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Anyone have one tip for a beginner programmer?


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#1 Ghostly   Members   -  Reputation: 102

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Posted 01 January 2013 - 07:44 PM

Hi all,

I just started learning C++, got myself the C++ for dummies book that has 7 "minibooks" which go thru the basics of C++ programming.
i do have a couple questions if anyone would care to answer them.
First of all I want to make a 2D RPG/SideScrolling game, what API do you suggest?
Also i want to make a audioEditing and music creation software, what API would be suggested for that?


Edited by Ghostly, 01 January 2013 - 07:55 PM.


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#2 shadowisadog   Crossbones+   -  Reputation: 2374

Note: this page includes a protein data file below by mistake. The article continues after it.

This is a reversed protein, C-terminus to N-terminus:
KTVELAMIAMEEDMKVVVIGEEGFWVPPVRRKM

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Posted 01 January 2013 - 08:12 PM

SFML would be a good choice for C++ based game development: http://www.sfml-dev.org/

 

Although you should focus on learning the basics of C++ first. Also keep in mind that there are many higher level alternatives (Game Maker, Unity, ect) for game creation.

 

In terms of audio editing/music creation, there is the Qt framework: http://qt-project.org/ 

 

Here is a forum thread on real time audio processing: http://qt-project.org/forums/viewthread/7679

 

Although Qt is really good for the GUI development and not necessarily the whole sound/audio buffer editing side of things. It might be better to integrate something like STK: https://ccrma.stanford.edu/software/stk/index.html

or CLAM: http://clam-project.org/ with QT.

 

There are many other choices, but these are the ones that I have experience with.

 

Good luck.


Edited by shadowisadog, 01 January 2013 - 08:41 PM.


#3 Servant of the Lord   Crossbones+   -  Reputation: 18099

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Posted 01 January 2013 - 09:18 PM

I second both of shadowisahedgehog's suggestions. SFML is great for 2D games, and Qt is great for non-game applications.